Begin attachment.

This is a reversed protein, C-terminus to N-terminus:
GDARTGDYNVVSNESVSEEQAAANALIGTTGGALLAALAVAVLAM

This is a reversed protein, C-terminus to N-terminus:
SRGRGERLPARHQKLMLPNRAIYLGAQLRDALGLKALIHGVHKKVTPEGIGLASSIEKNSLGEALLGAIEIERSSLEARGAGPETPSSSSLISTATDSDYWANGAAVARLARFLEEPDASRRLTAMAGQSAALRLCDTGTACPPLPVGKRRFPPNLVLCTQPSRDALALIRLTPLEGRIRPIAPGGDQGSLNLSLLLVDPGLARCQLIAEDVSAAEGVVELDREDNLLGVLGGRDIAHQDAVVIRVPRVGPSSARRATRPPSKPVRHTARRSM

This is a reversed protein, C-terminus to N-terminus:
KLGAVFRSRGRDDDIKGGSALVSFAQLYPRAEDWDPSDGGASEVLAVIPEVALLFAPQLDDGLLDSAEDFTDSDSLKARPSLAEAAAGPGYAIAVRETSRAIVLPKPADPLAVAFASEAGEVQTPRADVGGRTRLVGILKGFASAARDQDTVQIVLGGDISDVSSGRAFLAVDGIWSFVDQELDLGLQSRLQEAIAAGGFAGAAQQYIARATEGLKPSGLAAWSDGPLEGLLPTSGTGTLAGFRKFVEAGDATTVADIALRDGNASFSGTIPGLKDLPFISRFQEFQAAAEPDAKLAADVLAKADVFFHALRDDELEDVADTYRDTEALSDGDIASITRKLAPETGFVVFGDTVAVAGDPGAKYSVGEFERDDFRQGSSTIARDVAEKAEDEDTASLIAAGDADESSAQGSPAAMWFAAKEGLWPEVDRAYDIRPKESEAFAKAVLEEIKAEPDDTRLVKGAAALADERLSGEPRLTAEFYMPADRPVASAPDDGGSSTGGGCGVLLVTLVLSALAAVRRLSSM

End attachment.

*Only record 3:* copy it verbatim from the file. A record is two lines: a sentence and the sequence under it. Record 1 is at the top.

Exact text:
This is a reversed protein, C-terminus to N-terminus:
KLGAVFRSRGRDDDIKGGSALVSFAQLYPRAEDWDPSDGGASEVLAVIPEVALLFAPQLDDGLLDSAEDFTDSDSLKARPSLAEAAAGPGYAIAVRETSRAIVLPKPADPLAVAFASEAGEVQTPRADVGGRTRLVGILKGFASAARDQDTVQIVLGGDISDVSSGRAFLAVDGIWSFVDQELDLGLQSRLQEAIAAGGFAGAAQQYIARATEGLKPSGLAAWSDGPLEGLLPTSGTGTLAGFRKFVEAGDATTVADIALRDGNASFSGTIPGLKDLPFISRFQEFQAAAEPDAKLAADVLAKADVFFHALRDDELEDVADTYRDTEALSDGDIASITRKLAPETGFVVFGDTVAVAGDPGAKYSVGEFERDDFRQGSSTIARDVAEKAEDEDTASLIAAGDADESSAQGSPAAMWFAAKEGLWPEVDRAYDIRPKESEAFAKAVLEEIKAEPDDTRLVKGAAALADERLSGEPRLTAEFYMPADRPVASAPDDGGSSTGGGCGVLLVTLVLSALAAVRRLSSM